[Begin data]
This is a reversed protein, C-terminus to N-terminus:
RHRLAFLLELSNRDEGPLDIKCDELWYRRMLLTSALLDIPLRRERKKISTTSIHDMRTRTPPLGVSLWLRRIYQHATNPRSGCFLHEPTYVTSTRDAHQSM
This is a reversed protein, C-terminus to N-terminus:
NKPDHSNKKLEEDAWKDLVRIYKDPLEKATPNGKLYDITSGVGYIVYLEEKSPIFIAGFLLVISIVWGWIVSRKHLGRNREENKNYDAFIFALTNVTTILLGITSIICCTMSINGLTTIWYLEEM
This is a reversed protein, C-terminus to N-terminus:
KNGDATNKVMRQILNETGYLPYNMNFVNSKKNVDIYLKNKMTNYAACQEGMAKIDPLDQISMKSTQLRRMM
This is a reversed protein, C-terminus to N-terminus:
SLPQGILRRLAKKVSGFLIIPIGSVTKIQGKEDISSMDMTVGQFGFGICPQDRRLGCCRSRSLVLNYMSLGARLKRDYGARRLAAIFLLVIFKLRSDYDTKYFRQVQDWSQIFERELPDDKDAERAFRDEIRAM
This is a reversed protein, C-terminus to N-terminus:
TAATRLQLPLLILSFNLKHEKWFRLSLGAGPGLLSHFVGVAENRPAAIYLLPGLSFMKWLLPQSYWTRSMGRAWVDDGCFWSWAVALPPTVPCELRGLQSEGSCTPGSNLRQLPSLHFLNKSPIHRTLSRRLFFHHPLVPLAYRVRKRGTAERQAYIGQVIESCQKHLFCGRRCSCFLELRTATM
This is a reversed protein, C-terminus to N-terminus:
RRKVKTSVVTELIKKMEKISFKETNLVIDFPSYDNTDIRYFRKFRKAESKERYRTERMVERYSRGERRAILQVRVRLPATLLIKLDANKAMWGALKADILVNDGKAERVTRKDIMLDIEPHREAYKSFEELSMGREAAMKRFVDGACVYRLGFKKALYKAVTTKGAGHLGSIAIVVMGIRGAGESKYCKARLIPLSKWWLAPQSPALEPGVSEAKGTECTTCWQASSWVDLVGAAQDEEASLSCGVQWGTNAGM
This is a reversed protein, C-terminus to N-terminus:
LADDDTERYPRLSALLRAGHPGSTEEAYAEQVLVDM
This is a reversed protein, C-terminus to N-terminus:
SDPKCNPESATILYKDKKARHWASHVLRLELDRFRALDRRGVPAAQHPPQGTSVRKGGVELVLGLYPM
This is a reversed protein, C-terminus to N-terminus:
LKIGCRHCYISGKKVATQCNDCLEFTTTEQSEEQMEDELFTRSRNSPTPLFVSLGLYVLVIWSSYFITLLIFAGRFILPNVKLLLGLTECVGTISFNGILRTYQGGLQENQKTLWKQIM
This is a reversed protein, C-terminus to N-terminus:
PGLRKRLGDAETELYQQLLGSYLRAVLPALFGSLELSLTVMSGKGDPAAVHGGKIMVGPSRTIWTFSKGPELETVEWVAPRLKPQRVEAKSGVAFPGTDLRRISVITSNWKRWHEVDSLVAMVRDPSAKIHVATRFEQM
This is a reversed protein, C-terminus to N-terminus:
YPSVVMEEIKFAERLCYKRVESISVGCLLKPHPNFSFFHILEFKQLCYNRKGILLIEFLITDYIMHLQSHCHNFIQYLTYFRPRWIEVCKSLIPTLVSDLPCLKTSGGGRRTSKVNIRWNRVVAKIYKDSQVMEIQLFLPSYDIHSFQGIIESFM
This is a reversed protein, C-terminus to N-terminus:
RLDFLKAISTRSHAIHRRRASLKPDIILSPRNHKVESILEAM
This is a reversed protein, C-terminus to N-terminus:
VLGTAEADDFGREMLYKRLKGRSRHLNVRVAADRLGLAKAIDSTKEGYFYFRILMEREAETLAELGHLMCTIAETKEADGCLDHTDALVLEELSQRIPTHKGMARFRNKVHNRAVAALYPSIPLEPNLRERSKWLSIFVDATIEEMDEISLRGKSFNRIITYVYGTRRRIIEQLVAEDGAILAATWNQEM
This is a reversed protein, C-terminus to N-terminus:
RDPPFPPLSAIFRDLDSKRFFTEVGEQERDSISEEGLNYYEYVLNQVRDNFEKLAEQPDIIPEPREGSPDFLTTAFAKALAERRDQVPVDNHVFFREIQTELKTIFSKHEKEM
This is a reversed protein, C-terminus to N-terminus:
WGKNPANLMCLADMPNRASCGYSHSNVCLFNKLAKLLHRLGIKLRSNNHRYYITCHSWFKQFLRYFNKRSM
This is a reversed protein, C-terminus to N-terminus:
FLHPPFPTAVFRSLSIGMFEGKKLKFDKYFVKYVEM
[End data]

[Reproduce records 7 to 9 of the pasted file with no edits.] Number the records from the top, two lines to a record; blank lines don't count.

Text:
This is a reversed protein, C-terminus to N-terminus:
LADDDTERYPRLSALLRAGHPGSTEEAYAEQVLVDM
This is a reversed protein, C-terminus to N-terminus:
SDPKCNPESATILYKDKKARHWASHVLRLELDRFRALDRRGVPAAQHPPQGTSVRKGGVELVLGLYPM
This is a reversed protein, C-terminus to N-terminus:
LKIGCRHCYISGKKVATQCNDCLEFTTTEQSEEQMEDELFTRSRNSPTPLFVSLGLYVLVIWSSYFITLLIFAGRFILPNVKLLLGLTECVGTISFNGILRTYQGGLQENQKTLWKQIM